When he says, "right out of prison," he means it.
BRINGING THE GOSPEL TO PRISON
The church works with prisoners in three ways: They take the church behind bars, they bring incarcerated people to church, and they welcome former prisoners with open arms.
Aaron Cosar manages the Prison Fellowship Academy® inside the Lexington Assessment and Reception Center in Oklahoma. Aaron was formerly incarcerated and is also a member of the Church of Acts. He says the church has about 25 people "badged," meaning they’ve been granted access to go inside the prison.
"We go into the prisons all over the middle part of the state, the women's prisons and some of the men's," Aaron says.
One of those women's prisons is Kate Barnard Correctional Facility. Bryon, Aaron, and the Church of Acts team sets up on the yard. "And even though we bought a sound system, even though we have all these instruments," says Bryon, "the ladies in that prison sing louder than our sound system, because they are so excited about the faith."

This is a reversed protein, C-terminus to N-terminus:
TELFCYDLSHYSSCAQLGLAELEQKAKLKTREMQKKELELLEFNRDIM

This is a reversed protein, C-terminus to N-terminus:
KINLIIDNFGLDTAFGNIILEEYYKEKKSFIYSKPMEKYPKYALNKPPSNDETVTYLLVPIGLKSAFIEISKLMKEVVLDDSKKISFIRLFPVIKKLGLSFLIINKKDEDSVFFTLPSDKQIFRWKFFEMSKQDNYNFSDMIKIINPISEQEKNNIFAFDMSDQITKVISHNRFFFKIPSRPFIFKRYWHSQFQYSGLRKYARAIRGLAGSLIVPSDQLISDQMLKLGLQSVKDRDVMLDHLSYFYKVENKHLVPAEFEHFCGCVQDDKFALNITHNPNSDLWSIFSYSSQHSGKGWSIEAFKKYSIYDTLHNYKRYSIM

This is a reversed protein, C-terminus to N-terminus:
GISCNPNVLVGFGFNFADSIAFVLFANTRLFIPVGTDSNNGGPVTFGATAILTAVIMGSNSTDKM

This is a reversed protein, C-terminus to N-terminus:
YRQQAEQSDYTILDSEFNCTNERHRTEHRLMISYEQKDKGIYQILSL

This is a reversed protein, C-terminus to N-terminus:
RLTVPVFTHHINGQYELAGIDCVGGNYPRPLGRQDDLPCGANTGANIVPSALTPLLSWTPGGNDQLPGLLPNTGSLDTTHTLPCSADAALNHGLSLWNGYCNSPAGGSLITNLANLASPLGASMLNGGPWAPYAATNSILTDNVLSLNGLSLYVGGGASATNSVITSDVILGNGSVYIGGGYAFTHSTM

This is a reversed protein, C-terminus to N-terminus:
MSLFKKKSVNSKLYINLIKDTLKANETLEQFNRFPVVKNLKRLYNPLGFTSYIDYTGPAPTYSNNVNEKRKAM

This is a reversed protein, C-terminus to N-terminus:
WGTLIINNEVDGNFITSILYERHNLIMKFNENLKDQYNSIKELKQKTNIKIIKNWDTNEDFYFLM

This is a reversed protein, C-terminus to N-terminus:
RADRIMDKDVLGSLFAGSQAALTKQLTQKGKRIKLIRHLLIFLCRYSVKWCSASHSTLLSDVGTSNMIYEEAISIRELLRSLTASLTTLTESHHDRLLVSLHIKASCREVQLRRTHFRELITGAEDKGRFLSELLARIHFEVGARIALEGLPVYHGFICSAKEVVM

'The ladies in that prison sing louder than our sound system because they are so excited about the faith.'
BRINGING PRISONERS TO GOD
The church also brings some prisoners to their church gatherings on the outside. Three times a week, the church sends a bus to sign 12 women out of Oklahoma City Correctional Center and brings them to the Church of Acts. The women are allowed out because they are part of a work release program.
Theresa, a church member, says these women are "a part of our church. And they're growing here, and they love the Lord. This is the rock that they're standing on right now. This church is their rock, and they're learning to live a different lifestyle, to become women of God."
Colleen Johnson is one of those incarcerated women. She's been incarcerated for nearly a year and is awaiting her release. In her time at the church she's learning "how to get to the root of the problem rather than just saying we have a problem, … to actually figure out how it all started and to help us to keep from doing that again."
WELCOMING FORMER PRISONERS